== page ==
Psychoanalysis Of Hamlet

1171 Words5 Pages
Psychoanalysis of Shakespeare’s Hamlet In the world of literature, drama is one of the more subconsciously relatable and personable subgenres. Fiction and poetry may convey common events or stories, but drama uniquely presents them before the audience’s eyes, where every detail is analyzed and absorbed. Because drama is physically portrayed through actors, the audience members process body language and physical aspects of the stage in conjunction with the spoken script, to piece together individual interpretations of the story. The combination of physical and verbal aspects of drama causes there to be many different interpretations or analyses of plays and movies. For example, there is a controversial debate over the theme of madness in…show more content…
The first signs of Hamlet’s downward spiral of insanity follow immediately after the Ghost tells him that Claudius killed his father, as Hamlet starts to eagerly speak of things that make no logical sense. Hamlet whole-heartedly believes the words of this “ghost,” which very well could have been a hallucination, and becomes excitedly obsessed over avenging his father’s death. This dramatic shift in Hamlet’s mood, combined with the circumstances of mystery surrounding the ghost, leave even Hamlet’s close friend, Horatio, concerned as he states that Hamlet is speaking “wild and whirling words” (I.ii.134). Forbes concurs that “this is the first allusion to the wildness and unnaturalness of Hamlet’s disposition” (123). Further evidence of Hamlet’s increasing madness occurs when Hamlet kills Polonius without cause and then continues to severely criticize his mother (III.iv.25-105). The murder of Polonius only causes other characters distress, such as Ophelia, who eventually commits suicide. It can only be gathered that Ophelia reached this point of desperation and helplessness due to Hamlet’s influence. His famous “to be or not to be” monologue within the play clearly portrays that Hamlet was struggling with the idea of how and why he should continue to exist and live life at its fullest when he has lost someone dear to him (III.i.57-91). It is not surprising that Ophelia reciprocated Hamlet’s helpless attitude, nor that she followed through with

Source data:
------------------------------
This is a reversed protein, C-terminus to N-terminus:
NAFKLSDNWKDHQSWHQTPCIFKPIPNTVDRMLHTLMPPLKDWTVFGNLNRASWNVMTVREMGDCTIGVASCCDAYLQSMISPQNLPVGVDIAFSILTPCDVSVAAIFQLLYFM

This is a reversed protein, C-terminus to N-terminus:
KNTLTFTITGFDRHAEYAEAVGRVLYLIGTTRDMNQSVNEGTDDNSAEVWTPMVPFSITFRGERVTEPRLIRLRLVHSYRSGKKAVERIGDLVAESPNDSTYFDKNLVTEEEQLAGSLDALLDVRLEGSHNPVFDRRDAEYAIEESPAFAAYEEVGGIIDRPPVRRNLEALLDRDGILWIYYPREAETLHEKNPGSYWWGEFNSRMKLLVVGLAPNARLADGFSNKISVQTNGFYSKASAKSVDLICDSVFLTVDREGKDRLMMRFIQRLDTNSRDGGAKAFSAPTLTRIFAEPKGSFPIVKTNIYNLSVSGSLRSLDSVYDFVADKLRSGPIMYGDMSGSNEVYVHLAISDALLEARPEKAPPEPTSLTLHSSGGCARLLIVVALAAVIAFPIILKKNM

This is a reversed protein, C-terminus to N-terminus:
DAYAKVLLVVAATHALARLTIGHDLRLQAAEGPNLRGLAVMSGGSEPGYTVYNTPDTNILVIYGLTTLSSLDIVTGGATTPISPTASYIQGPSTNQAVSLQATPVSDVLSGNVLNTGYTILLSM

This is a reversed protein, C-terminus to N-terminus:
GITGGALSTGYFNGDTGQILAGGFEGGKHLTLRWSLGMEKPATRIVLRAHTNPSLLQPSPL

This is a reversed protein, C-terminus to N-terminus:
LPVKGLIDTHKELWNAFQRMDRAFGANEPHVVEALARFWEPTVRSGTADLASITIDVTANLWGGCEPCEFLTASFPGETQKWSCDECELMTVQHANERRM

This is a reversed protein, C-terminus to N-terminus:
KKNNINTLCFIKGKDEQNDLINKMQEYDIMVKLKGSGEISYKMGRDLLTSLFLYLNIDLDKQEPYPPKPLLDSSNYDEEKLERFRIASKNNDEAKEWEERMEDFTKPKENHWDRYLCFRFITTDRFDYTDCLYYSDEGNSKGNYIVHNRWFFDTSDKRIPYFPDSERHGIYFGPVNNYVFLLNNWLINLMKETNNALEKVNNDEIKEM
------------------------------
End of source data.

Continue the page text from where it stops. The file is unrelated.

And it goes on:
More about Psychoanalysis Of Hamlet

Open Document